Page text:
An Introvert and an Extrovert Walk into a Bar…

by Gilian Baker

If an introvert and an extrovert walked into a bar, how could you tell them apart?

introvert or an extrovert

Easy! The introvert would quietly order a drink, wince at the noise level while she waited for the bartender, and then move to a remote table where she could watch the surrounding activity.

An extrovert would walk in and high-five the people she knew. She’d stop several times on her way to the bar to chat with acquaintances. Once she had her drink, she’d sit down in the middle of a table full of friendly faces and shoot the breeze.

But I’ll let you in on a secret…

Our introverted or extroverted personalities impact our lives in many aspects, not just how we socialize. For example, how we “do” creativity is an often-overlooked aspect of how our personalities affect us.

What does it mean to be an Introvert or an Extrovert?

It all started when Carl Jung, a Swiss psychiatrist in the 1920s, observed a variety of “functions” in the way people access their cognitive processes. These processes include how we gather information, make decisions, and relate to ourselves and others. He coined the words “introvert” and “extrovert” to explain how we focus our attention and energy and how we relate to the world around us.

Jung’s terms are often misunderstood. Many people believe introverts hate being around people, probably because they are shy. Not true! Likewise, some believe extroverts are loud attention seekers, the life of every party. Not always!

introvert and an extrovert

However, Jung identified that introverts and extroverts are indeed very different from one another.

Introverts:

  • Recharge their energy by being alone and turning inward. Being with others for too long is draining.
  • Do their best thinking alone in a distraction-free area where they can engage with their inner lives.
  • Tend to pause before they act or speak to think through how they want to respond.

Extroverts:

  • Recharge their energy by being with other people. Being alone too much is draining.
  • Do their best thinking when discussing their ideas with others.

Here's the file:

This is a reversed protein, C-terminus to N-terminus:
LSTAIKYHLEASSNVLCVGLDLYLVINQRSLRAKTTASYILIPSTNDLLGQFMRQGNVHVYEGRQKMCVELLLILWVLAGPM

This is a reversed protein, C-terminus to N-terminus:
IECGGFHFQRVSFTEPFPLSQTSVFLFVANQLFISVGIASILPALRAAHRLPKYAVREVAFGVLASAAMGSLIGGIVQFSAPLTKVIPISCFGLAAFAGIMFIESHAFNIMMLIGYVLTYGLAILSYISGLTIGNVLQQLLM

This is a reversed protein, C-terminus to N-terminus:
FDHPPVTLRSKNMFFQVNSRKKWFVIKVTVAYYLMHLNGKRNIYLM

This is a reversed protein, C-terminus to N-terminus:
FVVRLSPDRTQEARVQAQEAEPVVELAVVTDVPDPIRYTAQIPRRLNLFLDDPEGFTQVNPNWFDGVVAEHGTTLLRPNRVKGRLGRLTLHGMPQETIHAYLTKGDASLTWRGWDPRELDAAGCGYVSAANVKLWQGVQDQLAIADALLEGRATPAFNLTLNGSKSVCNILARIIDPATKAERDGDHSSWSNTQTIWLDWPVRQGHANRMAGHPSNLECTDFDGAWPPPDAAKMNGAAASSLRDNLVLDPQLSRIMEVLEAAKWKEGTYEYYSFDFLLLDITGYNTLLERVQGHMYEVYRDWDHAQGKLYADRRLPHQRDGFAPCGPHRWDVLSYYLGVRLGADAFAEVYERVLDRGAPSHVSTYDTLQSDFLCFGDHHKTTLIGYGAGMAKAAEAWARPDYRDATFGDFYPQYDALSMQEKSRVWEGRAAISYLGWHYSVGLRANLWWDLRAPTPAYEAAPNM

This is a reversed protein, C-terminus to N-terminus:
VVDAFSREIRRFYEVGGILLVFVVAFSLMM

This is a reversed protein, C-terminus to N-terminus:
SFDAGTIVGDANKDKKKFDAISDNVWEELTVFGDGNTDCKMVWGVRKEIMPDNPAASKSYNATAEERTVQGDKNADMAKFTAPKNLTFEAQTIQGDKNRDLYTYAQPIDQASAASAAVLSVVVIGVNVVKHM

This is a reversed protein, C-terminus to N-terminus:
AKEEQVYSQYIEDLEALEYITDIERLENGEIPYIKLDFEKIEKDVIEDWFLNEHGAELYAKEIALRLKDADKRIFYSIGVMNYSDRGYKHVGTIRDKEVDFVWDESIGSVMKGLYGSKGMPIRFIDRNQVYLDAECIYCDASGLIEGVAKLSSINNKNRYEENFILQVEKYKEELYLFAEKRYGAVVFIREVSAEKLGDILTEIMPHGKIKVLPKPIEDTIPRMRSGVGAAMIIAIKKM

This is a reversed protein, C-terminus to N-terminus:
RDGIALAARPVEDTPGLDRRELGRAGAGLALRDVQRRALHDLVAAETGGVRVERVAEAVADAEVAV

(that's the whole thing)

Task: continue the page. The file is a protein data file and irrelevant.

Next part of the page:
• Tend to jump into action without much planning.

If you aren’t sure which you are, I recommend this free personality test.

Regardless of our type, embracing it makes our lives more enjoyable and way easier. After all, why fight your natural tendencies when you could go with the flow?

The Introvert and Extrovert Brain

The emergence of neuroscience has validated Jung’s earlier findings. An introvert and an extrovert’s brain works differently!

Without getting too technical, the difference between the two is their preference for pleasure neurotransmitters.

Acetylcholine makes us feel good when we turn inward to reflect and ruminate for extended periods. When acetylcholine is released, it triggers the parasympathetic nervous system—the “rest and digest” system.

introvert and an extrovert

When dopamine floods the brain, we turn outwardly. We become more talkative and attentive to our environment. We feel confident in exploring unknown experiences and are more willing to take risks. Dopamine activates the sympathetic nervous system or the “flight or fight” response.

Introverts favor the calming pleasure neurotransmitter acetylcholine, while extroverts prefer a dopamine buzz.

Both introverts and extroverts have and use acetylcholine and dopamine, just as they use both components of their nervous system. They just each have a preference of which one they use, and they make use of it more often.

Personality and Writing

As a writer, I use my understanding of my introverted nature to my advantage. I guard my writing time, making sure it happens when I can shut the door of my office and not be disturbed. I also prefer to write in large chunks of time because I can deeply engage with my inner life as I dream up characters, plots, and worlds without stopping and starting.

There are other ways that being an introvert or an extrovert affects the writing process as well.